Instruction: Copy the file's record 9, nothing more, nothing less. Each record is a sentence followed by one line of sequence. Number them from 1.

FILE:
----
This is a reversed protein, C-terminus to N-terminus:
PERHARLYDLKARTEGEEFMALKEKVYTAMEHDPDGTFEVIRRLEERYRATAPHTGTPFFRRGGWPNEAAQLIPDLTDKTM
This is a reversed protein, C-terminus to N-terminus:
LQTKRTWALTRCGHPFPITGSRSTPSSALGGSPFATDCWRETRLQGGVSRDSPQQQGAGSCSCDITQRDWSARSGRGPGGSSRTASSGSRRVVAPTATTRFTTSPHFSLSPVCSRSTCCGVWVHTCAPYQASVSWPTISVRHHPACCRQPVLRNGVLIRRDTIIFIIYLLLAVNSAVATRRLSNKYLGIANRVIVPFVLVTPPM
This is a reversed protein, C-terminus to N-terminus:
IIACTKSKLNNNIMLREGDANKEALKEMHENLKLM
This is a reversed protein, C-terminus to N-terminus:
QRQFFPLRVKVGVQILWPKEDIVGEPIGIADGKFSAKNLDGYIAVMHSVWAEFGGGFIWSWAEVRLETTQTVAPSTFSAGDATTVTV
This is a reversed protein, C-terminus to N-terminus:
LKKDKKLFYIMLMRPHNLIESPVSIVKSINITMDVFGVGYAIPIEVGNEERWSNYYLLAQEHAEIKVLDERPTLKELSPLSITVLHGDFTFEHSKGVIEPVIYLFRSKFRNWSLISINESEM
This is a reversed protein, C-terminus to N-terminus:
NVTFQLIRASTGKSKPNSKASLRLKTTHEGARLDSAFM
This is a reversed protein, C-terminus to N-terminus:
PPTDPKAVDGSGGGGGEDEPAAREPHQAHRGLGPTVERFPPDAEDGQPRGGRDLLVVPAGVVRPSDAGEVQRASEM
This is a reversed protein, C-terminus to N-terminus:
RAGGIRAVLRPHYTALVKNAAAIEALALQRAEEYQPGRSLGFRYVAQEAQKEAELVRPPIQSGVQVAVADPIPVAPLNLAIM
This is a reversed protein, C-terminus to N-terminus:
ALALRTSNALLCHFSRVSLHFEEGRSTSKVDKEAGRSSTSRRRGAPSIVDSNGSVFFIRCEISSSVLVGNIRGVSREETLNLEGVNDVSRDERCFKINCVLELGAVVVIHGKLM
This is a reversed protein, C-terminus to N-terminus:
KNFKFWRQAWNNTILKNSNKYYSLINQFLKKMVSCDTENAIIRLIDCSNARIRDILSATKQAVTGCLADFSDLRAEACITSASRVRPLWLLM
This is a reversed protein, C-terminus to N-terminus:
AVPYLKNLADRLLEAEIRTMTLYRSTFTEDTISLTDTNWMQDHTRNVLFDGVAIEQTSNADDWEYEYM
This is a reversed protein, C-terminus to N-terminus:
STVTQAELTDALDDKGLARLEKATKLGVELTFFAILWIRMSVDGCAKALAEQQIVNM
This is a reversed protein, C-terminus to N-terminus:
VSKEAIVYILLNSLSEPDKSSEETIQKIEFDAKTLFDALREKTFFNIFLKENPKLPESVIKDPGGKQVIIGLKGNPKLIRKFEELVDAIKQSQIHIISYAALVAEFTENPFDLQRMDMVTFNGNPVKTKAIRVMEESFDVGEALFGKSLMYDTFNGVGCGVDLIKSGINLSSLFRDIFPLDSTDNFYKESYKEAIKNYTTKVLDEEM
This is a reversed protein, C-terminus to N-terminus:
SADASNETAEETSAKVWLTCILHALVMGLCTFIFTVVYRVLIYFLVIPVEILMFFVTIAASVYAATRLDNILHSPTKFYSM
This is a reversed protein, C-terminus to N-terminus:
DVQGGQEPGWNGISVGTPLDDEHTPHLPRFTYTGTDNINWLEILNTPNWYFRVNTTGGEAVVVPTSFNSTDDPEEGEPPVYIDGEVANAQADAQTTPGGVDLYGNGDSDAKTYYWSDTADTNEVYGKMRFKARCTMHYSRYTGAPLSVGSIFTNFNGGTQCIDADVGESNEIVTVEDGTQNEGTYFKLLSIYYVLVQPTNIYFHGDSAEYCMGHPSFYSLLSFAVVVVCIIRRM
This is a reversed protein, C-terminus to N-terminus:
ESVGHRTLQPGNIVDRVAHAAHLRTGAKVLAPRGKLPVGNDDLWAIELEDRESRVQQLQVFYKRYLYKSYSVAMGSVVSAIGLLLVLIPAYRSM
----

This is a reversed protein, C-terminus to N-terminus:
ALALRTSNALLCHFSRVSLHFEEGRSTSKVDKEAGRSSTSRRRGAPSIVDSNGSVFFIRCEISSSVLVGNIRGVSREETLNLEGVNDVSRDERCFKINCVLELGAVVVIHGKLM